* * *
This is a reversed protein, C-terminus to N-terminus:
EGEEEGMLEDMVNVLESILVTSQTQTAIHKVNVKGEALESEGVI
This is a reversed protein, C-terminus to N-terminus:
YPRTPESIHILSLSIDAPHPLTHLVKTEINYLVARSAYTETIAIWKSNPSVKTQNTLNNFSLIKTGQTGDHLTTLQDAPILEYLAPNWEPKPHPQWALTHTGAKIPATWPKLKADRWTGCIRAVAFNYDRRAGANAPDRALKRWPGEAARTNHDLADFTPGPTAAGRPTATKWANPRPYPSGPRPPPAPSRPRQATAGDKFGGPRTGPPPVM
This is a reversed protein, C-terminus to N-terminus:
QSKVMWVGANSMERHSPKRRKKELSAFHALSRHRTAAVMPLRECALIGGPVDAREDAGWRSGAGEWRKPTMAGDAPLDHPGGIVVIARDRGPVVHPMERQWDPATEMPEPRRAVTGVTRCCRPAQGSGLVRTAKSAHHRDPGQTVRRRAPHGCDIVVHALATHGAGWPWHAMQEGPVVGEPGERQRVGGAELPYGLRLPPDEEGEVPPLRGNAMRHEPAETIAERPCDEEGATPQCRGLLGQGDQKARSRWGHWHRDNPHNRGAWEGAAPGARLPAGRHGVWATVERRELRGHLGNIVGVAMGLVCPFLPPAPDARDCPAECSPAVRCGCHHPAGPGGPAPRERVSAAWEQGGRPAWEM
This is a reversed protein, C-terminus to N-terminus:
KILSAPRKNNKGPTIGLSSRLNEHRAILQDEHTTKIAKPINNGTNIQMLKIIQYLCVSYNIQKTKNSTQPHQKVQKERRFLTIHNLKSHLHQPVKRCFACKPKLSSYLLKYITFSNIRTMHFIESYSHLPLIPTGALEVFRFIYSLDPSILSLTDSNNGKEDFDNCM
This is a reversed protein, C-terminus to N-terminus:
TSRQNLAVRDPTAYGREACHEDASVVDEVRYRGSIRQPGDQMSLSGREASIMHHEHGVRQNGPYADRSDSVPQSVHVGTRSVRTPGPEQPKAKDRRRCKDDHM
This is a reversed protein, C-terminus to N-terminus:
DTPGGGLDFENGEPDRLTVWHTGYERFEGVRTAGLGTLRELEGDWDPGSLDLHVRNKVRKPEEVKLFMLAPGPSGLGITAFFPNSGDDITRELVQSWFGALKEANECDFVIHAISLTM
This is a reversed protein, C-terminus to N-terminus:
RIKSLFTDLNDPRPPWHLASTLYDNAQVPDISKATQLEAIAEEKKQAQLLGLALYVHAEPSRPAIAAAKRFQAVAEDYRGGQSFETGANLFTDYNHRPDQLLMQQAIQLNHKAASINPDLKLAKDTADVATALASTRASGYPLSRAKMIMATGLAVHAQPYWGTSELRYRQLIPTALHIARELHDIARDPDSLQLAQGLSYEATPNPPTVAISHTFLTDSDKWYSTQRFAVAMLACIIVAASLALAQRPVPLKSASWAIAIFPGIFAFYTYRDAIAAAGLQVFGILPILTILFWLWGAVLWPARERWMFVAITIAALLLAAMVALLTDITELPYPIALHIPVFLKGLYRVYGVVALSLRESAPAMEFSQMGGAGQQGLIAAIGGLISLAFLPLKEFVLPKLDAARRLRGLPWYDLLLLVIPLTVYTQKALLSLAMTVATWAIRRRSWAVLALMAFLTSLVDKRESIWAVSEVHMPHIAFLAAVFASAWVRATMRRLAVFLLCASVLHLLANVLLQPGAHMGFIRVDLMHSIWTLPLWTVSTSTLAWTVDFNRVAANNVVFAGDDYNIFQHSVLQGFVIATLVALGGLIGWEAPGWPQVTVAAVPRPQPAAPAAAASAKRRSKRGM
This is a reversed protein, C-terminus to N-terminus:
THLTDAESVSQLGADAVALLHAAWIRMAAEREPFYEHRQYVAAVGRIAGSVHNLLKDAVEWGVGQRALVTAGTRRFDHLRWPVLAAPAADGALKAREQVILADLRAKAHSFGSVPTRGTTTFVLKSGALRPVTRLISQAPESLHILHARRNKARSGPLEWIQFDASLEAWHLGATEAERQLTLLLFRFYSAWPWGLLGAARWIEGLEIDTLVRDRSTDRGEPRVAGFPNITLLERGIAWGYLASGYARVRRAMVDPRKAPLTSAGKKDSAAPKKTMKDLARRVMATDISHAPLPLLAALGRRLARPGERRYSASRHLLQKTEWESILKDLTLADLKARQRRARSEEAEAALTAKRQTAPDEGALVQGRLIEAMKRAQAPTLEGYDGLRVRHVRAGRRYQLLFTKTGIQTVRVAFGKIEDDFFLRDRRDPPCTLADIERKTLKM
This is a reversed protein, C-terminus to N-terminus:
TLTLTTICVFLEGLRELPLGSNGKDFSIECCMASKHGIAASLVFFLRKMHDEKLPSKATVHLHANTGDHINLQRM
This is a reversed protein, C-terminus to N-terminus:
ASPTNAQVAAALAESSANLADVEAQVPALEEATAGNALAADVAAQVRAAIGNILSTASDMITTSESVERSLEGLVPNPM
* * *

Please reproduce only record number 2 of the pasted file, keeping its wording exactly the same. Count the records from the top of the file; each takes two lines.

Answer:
This is a reversed protein, C-terminus to N-terminus:
YPRTPESIHILSLSIDAPHPLTHLVKTEINYLVARSAYTETIAIWKSNPSVKTQNTLNNFSLIKTGQTGDHLTTLQDAPILEYLAPNWEPKPHPQWALTHTGAKIPATWPKLKADRWTGCIRAVAFNYDRRAGANAPDRALKRWPGEAARTNHDLADFTPGPTAAGRPTATKWANPRPYPSGPRPPPAPSRPRQATAGDKFGGPRTGPPPVM